The Central Highlands is currently experiencing a high rate of Parvovirus outbreaks in dogs. Below is some important information for dog owners and some common Parvovirus myths and misconceptions.
My dog has had one vaccination/ had a vaccination as a puppy, he should be right for the rest of his life.
FALSE – Puppies require a course of vaccinations starting from 6-8 weeks old, followed by 2 monthly boosters. Vaccinations are then required on an annual basis after the initial puppy vaccinations to maintain immunity against Parvovirus.
Only young dogs contract Parvovirus.
FALSE – Any unvaccinated dog or dog that has not received vaccinations annually can contract the disease. However, it does affect puppies more frequently than older dogs.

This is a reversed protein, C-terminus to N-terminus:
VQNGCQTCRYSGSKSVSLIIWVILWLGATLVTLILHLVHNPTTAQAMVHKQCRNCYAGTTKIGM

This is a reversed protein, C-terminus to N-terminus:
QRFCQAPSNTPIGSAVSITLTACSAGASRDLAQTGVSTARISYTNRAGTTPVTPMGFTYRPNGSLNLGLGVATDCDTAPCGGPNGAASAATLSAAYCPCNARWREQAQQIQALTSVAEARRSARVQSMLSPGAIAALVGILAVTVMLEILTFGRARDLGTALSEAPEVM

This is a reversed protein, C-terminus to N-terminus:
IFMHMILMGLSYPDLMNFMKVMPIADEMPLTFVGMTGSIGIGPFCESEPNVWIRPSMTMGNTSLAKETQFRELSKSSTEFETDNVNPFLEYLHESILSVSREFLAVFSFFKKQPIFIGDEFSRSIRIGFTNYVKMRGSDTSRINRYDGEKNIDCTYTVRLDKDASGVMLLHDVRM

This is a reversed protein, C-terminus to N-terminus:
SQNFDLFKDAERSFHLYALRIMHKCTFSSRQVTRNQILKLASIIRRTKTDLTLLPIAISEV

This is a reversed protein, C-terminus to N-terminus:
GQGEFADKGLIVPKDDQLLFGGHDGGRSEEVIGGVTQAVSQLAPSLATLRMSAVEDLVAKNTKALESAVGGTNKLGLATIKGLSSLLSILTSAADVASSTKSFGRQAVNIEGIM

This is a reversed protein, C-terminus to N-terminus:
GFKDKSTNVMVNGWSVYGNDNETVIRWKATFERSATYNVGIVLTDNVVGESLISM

My dog doesn’t go around other dogs or to parks where dogs go so he can’t catch Parvo.
FALSE – Although Parvovirus is spread via bodily secretions of infected dogs (eg. Saliva, urine, feces) the virus can stay in the soil for years after an infected dog has shed the virus in an area. As a result, people, cars, other animals can all transport the virus to many areas on their feet, shoes and wheels.
My dog was exposed to a dog/ an area with Parvovirus and seems a bit sick, if I get him vaccinated now he will be fine.
FALSE – Parvovirus attacks cells that are rapidly dividing; this includes the cells of the digestive system (hence the symptoms of diarrhea and vomiting) as well as those of the immune system. Therefore, if you vaccinate your dog after they have been infected, their immune system is not functioning properly and will not produce immune cells against the virus from the vaccine.